We project that the consumer price index (CPI) will rise by 0.6% MoM in July and that twelve-month inflation will measure 9.3%, up from 8.8% in June. This would be Iceland’s highest inflation measurement since October 2009. In keeping with the recent pattern, house prices and imported inflation are the main drivers of this month’s increase, with summer sales pulling in the opposite direction. We expect inflation to peak in late summer and then begin falling slowly and steadily. Statistics Iceland (SI) will publish the CPI for the month on 22 July.
Our forecast: inflation to measure 9.3% in July
The outlook is for a 0.6% month-on-month rise in the CPI, bumping headline inflation up to 9.3% in July, if our forecast materialises. Summer sales will offset higher house prices, airfares, and food prices.
When will house price inflation ease?
Rising house prices have strongly affected the CPI in the recent term. The imputed rent subcomponent of the index rose by 2.9% in June, the largest single-month increase since September 2016. We expect it to rise by another 2.2% month-on-month in July (0.42% CPI effect). Statistics Iceland (SI) calculates a three-month moving average, with the July measurement capturing price movements in April, May, and June. We therefore project that June will be calmer than the two months beforehand. Hopefully, it is a sign of a slowdown in house price inflation.
Summer sales offset imported inflation
In many stores, summer sales are in full swing by now, pushing the CPI temporarily downwards. According to our forecast, the clothing and footwear component will be the main downward-pushing item this month, falling by 6.9% MoM and lowering the CPI by 0.24%. Furniture and housewares prices will also be affected by summer sales, falling 0.9% in July (-0.06% CPI effect).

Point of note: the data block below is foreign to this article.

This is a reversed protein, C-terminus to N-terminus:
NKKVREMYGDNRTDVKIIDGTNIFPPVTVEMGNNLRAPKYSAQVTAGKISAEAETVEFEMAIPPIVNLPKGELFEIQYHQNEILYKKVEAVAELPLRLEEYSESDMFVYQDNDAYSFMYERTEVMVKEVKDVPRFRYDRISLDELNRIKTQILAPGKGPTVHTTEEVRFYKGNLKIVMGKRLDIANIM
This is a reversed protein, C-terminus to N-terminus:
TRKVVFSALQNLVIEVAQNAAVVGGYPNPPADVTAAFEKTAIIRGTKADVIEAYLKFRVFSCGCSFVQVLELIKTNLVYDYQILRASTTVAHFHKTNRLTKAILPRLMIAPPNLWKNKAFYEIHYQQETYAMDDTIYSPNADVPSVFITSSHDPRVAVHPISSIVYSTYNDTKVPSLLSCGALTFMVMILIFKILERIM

But these two go only so far in offsetting other increases. Apart from housing, we expect the travel and transport component to weigh heaviest in this month’s rise, pushing the CPI upwards by 2.2% MoM (0.34% CPI effect). Much of this is due to airfares, which generally rise in July. For this month, we project an increase of 14% (0.30% CPI effect).
Furthermore, we expect petrol prices to rise by 2% (0.7%) MoM. According to SI measurements, fuel prices are up 26.5% year-to-date, owing to steep increases in global fossil fuel prices. Nevertheless, the price per barrel of Brent crude has begun to fall again, although our measurements indicate that the decline has not yet affected prices in Iceland.
Other key items set to rise in price MoM are food and beverages, up 0.5% (0.08% CPI effect) and hotel and restaurant services, up 0.9% (0.04%).
High inflation still in the cards, but the outlook has improved
As is noted above, domestic inflation is now at its highest since October 2009. At present, as in the recent past, the housing component and imported goods are the main drivers of the trend. Of the 8.8% headline inflation figure for June, 3.6% stems from housing, 2.4% from imported goods, 1.6% from domestic services, and 1.2% from domestic goods.
According to our short-term forecast, both house prices and imported inflation will keep rising. We expect the CPI to increase by 0.6% in August, 0.4% in September, and 0.5% in October. If these projections materialise, inflation will measure 9.3% in October.
But sunnier times may lay ahead. Foreign commodity prices, for instance, have fallen considerably on average in the past few weeks. If this trend continues, we could see a marked slowdown in foreign price hikes – and weaker imported inflation. We think it most likely, though, that imported inflation will continue to rise in coming months, albeit at a slower pace than before. If price reductions abroad pass through quickly to Iceland, inflation will presumably be lower in the next few months than we have forecast here.
By the same token, house price inflation could lose momentum quickly in the near future. In fact, our long-term forecast is based to a fair degree on the assumption that house prices will fall over the course of the autumn. According to our long-term forecast, inflation will average 8.2% in 2022, 6.5% in 2023, and 4.1% in 2024. Another important assumption – and one of the key uncertainties in our long-term forecast – is that the wage negotiations set for late this year will not result in excessive pay rises.